A report compiled by a dozen U.S. think-tanks and universities has suggested that designating Pakistan as a state sponsor of terrorism is unwise in the first year of the Donald Trump administration, but should be kept as an option for the longer term.
The report advises the Trump administration to "state up front that it intends to review the intelligence on Pakistani involvement in supporting terror much more critically than its predecessors", reports the Dawn.
Scholars and experts from Asian Studies Centre, The Heritage Foundation; Georgetown University; National Defence University, New America; Hudson Institute; Brookings Institution; Centre for Strategic and International Studies and the Middle East Institute jointly compiled this report.
The report argues that U.S. engagement with Pakistan must be based on a realistic appraisal of the country's policies, aspirations, and worldview.
"The US must stop chasing the mirage of securing change in Pakistan's strategic direction by giving it additional aid or military equipment. It must be acknowledged that Pakistan is unlikely to change its current policies through inducements alone," it said.
The working group, which compiled the report, wants the United States to recognise that its efforts over several decades to strengthen Pakistan militarily have only "encouraged those elements in Pakistan that hope someday to wrest Kashmir from India through force."
The report urges the Trump administration to "avoid viewing and portraying Pakistan as an ally and to deal with it as a non-ally, which has engaged in supporting the Afghan Taliban.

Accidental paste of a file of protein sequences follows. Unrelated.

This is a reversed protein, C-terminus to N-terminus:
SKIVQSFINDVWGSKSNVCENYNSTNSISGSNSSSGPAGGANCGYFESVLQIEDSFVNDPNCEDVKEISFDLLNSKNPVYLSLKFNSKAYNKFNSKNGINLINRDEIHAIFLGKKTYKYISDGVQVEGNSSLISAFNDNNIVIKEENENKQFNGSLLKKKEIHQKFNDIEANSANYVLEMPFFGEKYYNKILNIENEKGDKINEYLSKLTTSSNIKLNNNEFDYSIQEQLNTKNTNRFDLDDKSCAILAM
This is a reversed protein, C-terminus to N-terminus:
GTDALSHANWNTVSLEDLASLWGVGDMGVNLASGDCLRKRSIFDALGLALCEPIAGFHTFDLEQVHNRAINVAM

Advising the new administration on how to deal with Pakistan, they argue: "As a first step, the US must warn Pakistan that its status as a Major Non-Nato Ally is in serious jeopardy. Unless Pakistan takes immediate steps to demonstrate that it fully shares US counter-terrorism objectives, the US will revoke (this) status within six months."
At the same time, the administration should maintain the option for Pakistan to be an ally of the United States in the future, the reports. And if Pakistan behaves, as desired, it should be offered "a package of trade and investment cooperation" as "a key building block" of a new alliance.
The report also wants the administration to "prioritise engagement with Pakistan's civilian leaders," noting that the Pakistani civilian government under Prime Minister Sharif is trying to correct the country's direction.
The scholars also want the Trump administration to work with China and Gulf Arab states to persuade Pakistan to stop tolerating terrorist groups and individuals.
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